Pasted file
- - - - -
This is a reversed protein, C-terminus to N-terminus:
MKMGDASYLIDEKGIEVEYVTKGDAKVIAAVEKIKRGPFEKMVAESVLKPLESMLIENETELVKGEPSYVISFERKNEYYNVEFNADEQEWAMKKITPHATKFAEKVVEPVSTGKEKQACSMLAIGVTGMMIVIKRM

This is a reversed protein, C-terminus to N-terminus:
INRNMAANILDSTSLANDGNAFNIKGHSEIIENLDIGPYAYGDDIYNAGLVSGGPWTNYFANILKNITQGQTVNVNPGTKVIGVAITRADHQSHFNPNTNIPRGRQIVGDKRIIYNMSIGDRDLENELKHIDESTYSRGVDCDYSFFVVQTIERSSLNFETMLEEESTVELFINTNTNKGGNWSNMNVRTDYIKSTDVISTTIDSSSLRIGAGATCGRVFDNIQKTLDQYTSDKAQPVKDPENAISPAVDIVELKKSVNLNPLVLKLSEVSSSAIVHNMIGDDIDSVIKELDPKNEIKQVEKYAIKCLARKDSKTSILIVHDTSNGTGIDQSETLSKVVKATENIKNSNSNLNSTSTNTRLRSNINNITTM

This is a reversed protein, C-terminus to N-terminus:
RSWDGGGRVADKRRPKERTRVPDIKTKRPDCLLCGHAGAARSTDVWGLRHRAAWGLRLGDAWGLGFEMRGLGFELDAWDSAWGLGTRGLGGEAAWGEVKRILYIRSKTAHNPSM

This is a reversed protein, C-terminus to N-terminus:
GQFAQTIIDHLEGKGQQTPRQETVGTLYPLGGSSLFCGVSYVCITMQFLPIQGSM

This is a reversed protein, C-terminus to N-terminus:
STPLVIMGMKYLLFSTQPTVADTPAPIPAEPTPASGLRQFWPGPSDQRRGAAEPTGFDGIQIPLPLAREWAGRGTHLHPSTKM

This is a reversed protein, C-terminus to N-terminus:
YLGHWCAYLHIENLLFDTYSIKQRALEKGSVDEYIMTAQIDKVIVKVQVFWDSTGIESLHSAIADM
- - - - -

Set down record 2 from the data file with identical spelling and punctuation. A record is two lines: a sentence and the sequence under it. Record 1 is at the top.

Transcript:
This is a reversed protein, C-terminus to N-terminus:
INRNMAANILDSTSLANDGNAFNIKGHSEIIENLDIGPYAYGDDIYNAGLVSGGPWTNYFANILKNITQGQTVNVNPGTKVIGVAITRADHQSHFNPNTNIPRGRQIVGDKRIIYNMSIGDRDLENELKHIDESTYSRGVDCDYSFFVVQTIERSSLNFETMLEEESTVELFINTNTNKGGNWSNMNVRTDYIKSTDVISTTIDSSSLRIGAGATCGRVFDNIQKTLDQYTSDKAQPVKDPENAISPAVDIVELKKSVNLNPLVLKLSEVSSSAIVHNMIGDDIDSVIKELDPKNEIKQVEKYAIKCLARKDSKTSILIVHDTSNGTGIDQSETLSKVVKATENIKNSNSNLNSTSTNTRLRSNINNITTM